Late Quaternary shedding of shallow-marine carbonate along a tropical mixed siliciclastic–carbonate shelf: Great Barrier Reef, Australia


  • Gavin B. Dunbar,

    1. Antarctic Research Centre, Victoria University of Wellington, PO Box 600, Wellington, New Zealand (E-mail: )
    2. School of Earth Sciences, James Cook University, Townsville, QLD 4811, Australia
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    • 1

      Present address: Research School of Earth Sciences, Australian National University, Canberra ACT 0200, Australia.

  • Gerald R. Dickens

    1. School of Earth Sciences, James Cook University, Townsville, QLD 4811, Australia
    2. Department of Earth Science, Rice University, Houston, TX 77005, USA (E-mail: )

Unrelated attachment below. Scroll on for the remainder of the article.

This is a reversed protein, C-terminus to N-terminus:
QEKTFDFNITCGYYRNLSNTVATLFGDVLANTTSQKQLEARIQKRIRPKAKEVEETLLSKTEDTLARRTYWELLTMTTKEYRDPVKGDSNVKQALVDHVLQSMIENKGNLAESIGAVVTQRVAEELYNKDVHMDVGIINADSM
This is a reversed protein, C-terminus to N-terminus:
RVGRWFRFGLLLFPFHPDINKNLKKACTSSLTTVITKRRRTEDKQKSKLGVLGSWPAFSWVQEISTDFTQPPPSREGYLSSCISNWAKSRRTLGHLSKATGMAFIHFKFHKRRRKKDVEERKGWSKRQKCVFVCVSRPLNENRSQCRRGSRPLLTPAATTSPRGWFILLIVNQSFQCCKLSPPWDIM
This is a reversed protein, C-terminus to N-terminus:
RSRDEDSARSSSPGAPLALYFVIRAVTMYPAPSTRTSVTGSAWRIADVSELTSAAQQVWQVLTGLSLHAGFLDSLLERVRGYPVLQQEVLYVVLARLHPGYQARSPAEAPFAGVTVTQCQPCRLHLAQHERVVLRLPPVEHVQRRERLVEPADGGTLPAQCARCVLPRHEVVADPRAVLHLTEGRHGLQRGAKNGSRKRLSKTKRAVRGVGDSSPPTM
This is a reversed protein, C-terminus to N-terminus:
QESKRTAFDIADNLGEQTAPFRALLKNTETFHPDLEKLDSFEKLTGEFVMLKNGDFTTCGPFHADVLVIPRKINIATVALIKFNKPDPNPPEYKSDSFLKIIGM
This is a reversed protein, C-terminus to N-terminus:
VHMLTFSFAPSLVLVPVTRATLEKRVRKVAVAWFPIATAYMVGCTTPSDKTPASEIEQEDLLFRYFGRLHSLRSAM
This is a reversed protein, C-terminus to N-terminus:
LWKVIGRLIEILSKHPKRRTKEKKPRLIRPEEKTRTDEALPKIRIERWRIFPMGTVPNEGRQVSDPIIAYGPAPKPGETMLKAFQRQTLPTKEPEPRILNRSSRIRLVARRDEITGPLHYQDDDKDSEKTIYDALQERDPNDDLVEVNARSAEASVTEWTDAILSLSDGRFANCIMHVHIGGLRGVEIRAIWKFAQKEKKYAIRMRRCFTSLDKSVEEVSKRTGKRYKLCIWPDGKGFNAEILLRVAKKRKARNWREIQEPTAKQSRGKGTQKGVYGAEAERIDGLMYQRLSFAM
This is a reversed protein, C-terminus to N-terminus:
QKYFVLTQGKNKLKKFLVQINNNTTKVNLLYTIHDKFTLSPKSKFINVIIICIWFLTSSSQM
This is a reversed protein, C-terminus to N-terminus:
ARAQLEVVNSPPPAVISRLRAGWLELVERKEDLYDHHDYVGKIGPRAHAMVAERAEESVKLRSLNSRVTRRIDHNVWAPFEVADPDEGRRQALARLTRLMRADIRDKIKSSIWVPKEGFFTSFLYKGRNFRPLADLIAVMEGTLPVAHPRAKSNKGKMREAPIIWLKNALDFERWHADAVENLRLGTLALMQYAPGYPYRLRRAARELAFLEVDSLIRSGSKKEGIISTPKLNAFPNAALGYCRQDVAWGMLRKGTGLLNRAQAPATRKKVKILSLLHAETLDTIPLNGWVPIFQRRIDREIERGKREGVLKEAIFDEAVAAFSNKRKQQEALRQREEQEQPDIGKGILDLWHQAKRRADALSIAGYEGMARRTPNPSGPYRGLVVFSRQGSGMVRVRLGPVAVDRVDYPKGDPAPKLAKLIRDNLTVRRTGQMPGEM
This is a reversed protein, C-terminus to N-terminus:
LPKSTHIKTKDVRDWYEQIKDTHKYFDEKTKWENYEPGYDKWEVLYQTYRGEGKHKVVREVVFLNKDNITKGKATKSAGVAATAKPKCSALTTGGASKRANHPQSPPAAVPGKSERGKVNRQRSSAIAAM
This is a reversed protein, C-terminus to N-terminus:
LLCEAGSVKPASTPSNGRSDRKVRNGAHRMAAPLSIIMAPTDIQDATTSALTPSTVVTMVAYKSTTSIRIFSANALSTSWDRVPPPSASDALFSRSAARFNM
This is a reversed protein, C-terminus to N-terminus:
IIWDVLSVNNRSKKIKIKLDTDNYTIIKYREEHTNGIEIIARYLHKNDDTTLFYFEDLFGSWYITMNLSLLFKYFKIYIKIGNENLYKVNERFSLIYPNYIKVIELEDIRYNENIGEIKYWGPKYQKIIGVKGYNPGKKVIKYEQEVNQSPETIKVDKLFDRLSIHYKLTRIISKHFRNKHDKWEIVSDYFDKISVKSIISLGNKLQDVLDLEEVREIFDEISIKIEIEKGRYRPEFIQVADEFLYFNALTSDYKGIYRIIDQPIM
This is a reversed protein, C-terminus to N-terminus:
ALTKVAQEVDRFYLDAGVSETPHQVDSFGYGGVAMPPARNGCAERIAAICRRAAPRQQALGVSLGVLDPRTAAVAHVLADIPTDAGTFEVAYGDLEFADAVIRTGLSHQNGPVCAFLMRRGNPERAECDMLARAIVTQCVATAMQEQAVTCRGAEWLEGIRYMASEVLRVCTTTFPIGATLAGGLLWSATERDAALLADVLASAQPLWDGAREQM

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Abstract The north-east Australian margin is the largest modern example of a tropical mixed siliciclastic/carbonate depositional system, with an outer shelf hosting the Great Barrier Reef (GBR) and an inner shelf dominated by fluvially sourced siliciclastic sediment wedges. The long-term interplay between these sediment components and sea level is recorded in the Queensland Trough, a 1–2 km deep N–S elongate basin situated between the GBR platform and the Queensland Plateau. In this paper, 154 samples from 45 surface grabs and six well-dated piston cores were analysed for total carbonate content, carbonate mineralogy and Sr concentration to establish spatial and temporal patterns of carbonate accumulation in the Queensland Trough over the last 300 kyr. Surface carbonate contents are lowest on the inner-shelf (<5%) and in the trough axis (<60%) because of siliciclastic dilution. Carbonate on the shelf is mostly Sr-rich aragonite and high-Mg calcite (HMC), whereas that in the basin is mostly low-Mg calcite. Once normalized to remove the effects of siliciclastic dilution, surface Sr-rich aragonite and HMC abundances decrease linearly to background levels ≈ 100 km seaward of the shelf edge. Core samples show that, over time, normalized aragonite and Sr abundances are greatest during periods of shelf flooding and lowest when sea level drops below the shelf edge. This is consistent with changes in the production of coral and calcareous algae, and the shedding of their debris from the shelf. Interestingly, normalized HMC concentrations on the slope peak during periods of major transgression, perhaps because of maximum off-shelf transport from inter-reef areas or intermediate water dissolution. After accounting for siliciclastic dilution, there are strong similarities in both spatial and temporal patterns of carbonate minerals between slopes and basins of the north-east Australian margin and those of pure carbonate margins such as the Bahamas. A limited set of basic processes, including the formation and breakdown of carbonate on the shelf, the transport of carbonate off the shelf and eustatic sea level, probably controls carbonate accumulation in slope and basin settings of tropical environments, irrespective of proximal siliciclastic sediment sources.